Environmental scientists, national park wardens, reserve managers, and conservation officers are the people making the decisions about Tanzania’s abundant wildlife resources. Many of the choices they make about the areas and organisms they protect are based on political and/or economic considerations, but most of those decisions will have at least some foundation in scientific knowledge.
How do we know which living resources are present in a national park or reserve? How do we know the number of elephants or eland or egrets in a wildlife management area? These are some essential questions for anyone charged with sustainably managing a country’s natural resources. Luckily for all of us, science has some answers!
The Lincoln Index is a tool used to estimate populations of mobile organisms in an ecosystem. The Lincoln index answers the question, “How many?” There are 4 key steps to properly conducting a Lincoln Index survey:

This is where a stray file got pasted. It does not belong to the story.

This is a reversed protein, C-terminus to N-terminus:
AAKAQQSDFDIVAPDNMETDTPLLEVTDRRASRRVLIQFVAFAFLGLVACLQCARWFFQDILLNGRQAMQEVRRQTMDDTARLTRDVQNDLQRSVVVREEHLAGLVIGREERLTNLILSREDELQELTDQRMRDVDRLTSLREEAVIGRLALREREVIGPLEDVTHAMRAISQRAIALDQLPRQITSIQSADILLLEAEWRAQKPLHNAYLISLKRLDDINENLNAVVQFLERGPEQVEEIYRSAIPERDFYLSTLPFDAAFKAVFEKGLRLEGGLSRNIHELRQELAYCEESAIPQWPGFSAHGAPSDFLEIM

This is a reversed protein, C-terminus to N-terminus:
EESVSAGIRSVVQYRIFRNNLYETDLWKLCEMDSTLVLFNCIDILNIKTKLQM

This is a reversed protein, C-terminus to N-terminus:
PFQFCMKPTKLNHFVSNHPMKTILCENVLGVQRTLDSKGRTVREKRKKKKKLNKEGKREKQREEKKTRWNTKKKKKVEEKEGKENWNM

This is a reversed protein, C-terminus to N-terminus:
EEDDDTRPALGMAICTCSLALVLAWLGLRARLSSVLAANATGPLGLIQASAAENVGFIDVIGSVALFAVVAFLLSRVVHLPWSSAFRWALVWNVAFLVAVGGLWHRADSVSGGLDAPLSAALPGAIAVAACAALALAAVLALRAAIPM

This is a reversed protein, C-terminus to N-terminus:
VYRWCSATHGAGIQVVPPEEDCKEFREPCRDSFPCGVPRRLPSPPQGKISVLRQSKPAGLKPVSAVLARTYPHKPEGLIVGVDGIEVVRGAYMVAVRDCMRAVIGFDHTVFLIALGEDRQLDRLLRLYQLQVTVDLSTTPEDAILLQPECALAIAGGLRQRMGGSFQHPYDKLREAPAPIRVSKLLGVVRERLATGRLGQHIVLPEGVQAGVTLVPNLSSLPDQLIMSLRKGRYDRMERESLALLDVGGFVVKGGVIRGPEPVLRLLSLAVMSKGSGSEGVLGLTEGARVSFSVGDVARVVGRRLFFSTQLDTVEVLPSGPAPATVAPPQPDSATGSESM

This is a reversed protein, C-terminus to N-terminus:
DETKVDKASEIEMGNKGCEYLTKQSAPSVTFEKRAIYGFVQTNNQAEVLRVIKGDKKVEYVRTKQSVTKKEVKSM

- Capture: systematically catch organisms without harming them
- Mark: mark the organisms in a way that does not harm them
- Release: let them return to their natural habitat
- Recapture: catch another
These 4 steps will provide some key data points, which can be plugged into a mathematical formula, shown at right, which estimates the total size of the population in the area sampled.
Another highly useful tool for measuring biotic components of ecosystems is the Simpson Index, or the Simpson Reciprocal Index. The Simpson Index measures the diversity of an ecosystem. Simpson accounts for both aspects of diversity, as defined in our ESS syllabus: species richness (the total number of species present) and species evenness (the number of individuals of each species present). The process for calculating Simpson’s D-value is a little more complicated than that for calculating Lincoln, but not much. Please check the ESS syllabus for details.
We’ll be simulating 3 different ecosystems in class over the next couple of days, so you should have plenty of opportunity to test out these formulae and manipulate some of the variables within them. Both of these procedures will help you tremendously on the ESP week of field work in Zanzibar. (Hint, Hint)